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Bumbry was a star for Orioles and US Army

AL ROY Award winner earned Bronze Star for service in Vietnam War
MLB.com @ladsonbill24

On the last day of Black History Month, it's worth noting that Al Bumbry was a hero, both on and off the field.

Bumbry, 70, played in the big leagues for 14 seasons, mostly with the Orioles. He is not sure if he would have lasted that long if he hadn't gone into the Army.

On the last day of Black History Month, it's worth noting that Al Bumbry was a hero, both on and off the field.

Bumbry, 70, played in the big leagues for 14 seasons, mostly with the Orioles. He is not sure if he would have lasted that long if he hadn't gone into the Army.

Bumbry will be the first to acknowledge he had a lot to learn after being drafted by Baltimore in the 11th round in 1968. In early '69, Bumbry had a .178 batting average for Class A Stockton before going into the Military later that year.

"The Orioles wanted to see what I could do prior to going to active duty," Bumbry said. "I went [to Stockton], because the Rookie League season didn't start until June. I was terrible. When June came around, I was glad to leave, because it was not so much the military obligations, it was because I had done so poorly [in the Minor Leagues]."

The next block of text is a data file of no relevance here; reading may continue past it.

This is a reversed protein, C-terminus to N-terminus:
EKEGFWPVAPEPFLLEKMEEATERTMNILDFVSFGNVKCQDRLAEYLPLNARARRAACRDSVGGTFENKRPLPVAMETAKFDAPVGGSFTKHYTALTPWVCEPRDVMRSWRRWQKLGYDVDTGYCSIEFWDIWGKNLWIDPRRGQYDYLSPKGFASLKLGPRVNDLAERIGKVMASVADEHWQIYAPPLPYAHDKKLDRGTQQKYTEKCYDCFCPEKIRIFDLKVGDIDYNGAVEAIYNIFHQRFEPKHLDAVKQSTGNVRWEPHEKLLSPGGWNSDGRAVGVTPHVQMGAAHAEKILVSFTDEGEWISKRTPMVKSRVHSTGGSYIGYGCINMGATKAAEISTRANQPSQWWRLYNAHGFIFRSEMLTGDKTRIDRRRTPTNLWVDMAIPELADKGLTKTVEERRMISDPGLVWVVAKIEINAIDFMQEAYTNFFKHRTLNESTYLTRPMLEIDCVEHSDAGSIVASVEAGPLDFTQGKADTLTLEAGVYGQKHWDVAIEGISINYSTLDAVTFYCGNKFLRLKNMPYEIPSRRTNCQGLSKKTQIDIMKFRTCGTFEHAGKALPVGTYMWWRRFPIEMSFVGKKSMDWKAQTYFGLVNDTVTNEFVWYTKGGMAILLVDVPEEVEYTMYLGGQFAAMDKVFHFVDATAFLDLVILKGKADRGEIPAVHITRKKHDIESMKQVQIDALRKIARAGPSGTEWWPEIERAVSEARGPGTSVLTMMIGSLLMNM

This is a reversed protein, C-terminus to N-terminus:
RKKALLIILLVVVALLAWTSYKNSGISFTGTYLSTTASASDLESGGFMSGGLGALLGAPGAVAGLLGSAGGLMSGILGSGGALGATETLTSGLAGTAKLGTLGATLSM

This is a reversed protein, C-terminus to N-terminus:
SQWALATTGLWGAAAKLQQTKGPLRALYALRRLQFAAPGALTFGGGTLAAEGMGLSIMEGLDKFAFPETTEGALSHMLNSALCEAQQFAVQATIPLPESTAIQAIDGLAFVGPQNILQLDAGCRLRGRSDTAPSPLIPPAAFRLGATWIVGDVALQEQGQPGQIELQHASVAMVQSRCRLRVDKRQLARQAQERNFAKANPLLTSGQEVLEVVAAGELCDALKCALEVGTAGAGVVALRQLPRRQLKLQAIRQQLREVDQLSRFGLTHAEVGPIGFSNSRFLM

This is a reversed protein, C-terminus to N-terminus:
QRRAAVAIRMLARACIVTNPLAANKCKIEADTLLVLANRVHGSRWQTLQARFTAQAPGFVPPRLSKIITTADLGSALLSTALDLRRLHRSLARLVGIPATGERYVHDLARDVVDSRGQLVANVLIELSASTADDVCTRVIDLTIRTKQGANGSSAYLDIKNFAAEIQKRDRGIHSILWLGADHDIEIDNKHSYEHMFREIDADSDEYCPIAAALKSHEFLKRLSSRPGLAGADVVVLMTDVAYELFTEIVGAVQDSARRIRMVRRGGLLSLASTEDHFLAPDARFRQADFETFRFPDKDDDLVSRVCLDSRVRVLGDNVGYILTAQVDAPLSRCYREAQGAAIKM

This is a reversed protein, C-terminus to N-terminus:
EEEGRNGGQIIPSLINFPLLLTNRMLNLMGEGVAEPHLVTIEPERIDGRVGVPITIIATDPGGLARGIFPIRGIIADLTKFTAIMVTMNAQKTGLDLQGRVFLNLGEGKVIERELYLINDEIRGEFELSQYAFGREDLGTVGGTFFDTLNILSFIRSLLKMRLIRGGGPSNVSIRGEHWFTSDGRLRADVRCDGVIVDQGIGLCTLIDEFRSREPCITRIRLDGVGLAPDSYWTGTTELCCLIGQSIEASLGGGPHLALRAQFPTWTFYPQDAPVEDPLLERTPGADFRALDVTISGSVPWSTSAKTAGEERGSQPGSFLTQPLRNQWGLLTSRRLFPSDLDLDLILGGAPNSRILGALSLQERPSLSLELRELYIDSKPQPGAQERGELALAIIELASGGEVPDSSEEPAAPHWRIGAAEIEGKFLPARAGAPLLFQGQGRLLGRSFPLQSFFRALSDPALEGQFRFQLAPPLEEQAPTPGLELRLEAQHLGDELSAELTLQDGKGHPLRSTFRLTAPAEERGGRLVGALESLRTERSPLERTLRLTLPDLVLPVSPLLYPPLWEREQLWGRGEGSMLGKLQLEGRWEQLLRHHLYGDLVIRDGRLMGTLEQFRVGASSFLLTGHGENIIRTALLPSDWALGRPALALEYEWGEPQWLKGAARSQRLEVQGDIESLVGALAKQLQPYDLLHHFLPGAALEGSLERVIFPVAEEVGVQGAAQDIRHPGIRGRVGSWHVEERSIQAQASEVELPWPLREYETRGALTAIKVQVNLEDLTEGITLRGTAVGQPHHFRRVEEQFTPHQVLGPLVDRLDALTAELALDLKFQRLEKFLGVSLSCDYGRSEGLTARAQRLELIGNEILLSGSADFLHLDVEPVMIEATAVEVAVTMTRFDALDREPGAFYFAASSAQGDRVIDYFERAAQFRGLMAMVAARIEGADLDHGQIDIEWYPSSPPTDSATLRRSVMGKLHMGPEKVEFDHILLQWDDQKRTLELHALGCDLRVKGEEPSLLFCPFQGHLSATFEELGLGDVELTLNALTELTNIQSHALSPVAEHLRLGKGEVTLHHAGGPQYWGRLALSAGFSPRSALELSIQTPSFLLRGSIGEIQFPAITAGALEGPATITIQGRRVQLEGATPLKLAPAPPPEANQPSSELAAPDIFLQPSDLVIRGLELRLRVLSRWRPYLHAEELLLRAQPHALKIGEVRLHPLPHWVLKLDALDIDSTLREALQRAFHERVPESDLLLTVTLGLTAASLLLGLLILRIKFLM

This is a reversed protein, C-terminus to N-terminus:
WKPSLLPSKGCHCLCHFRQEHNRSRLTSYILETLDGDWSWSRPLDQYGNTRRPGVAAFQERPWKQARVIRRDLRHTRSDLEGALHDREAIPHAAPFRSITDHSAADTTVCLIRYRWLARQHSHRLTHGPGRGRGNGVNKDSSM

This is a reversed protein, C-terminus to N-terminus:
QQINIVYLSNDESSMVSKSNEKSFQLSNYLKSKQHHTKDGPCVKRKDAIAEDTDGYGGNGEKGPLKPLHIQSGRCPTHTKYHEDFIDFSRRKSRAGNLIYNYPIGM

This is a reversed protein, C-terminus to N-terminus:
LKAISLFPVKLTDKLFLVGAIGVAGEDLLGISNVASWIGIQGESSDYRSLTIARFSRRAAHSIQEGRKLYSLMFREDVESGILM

Bumbry then did a tour in Vietnam. He won the Bronze Star for his service as a tank platoon leader, and he was proud to never lose a man in his platoon.

"Every day and every minute, your concern is focusing on staying alive," Bumbry said. "And since I was a platoon leader, it was not just my life I was responsible for. I had 40-something men in my platoon that I was responsible for.

"That's a major responsibility. I think I matured quite a bit from that experience. Then, when I came back [to the U.S.], I guess baseball didn't seem as [hard] as it was before I went over."

Once he returned to baseball in 1971, Bumbry realized he had the confidence to excel on the field. By '72, he got his first cup of coffee in the big leagues, and he went on to win the American League Rookie of the Year Award in 1973.

Bumbry's best season was in 1980 -- and what a year that was. He led the Orioles in batting average [.318], hits [205], runs scored [118], stolen bases [44] and WAR [6.1].

Bumbry also helped the Orioles reach the postseason four times, including winning the World Series in 1983.

Bumbry said gaining maturity in the Army helped improve his skills in baseball. Suddenly, he could hit the baseball with consistency and was a major player in the Orioles' lineup.

"I'm thankful and grateful," Bumbry said. "God blessed me by getting me through the war. He blessed me even more to have the career I had with the Orioles. I never lost sight of the fact that I know I have been very blessed."

Bumbry's playing career ended in 1985. He currently gives private hitting lessons to kids and does baseball clinics around the Baltimore area. He will also run a baseball camp in July. He also does public relations work for the Orioles.

Bill Ladson has been a reporter for MLB.com since 2002. He covered the Nationals/Expos from '02-16. Follow him on Twitter and Facebook.

Baltimore Orioles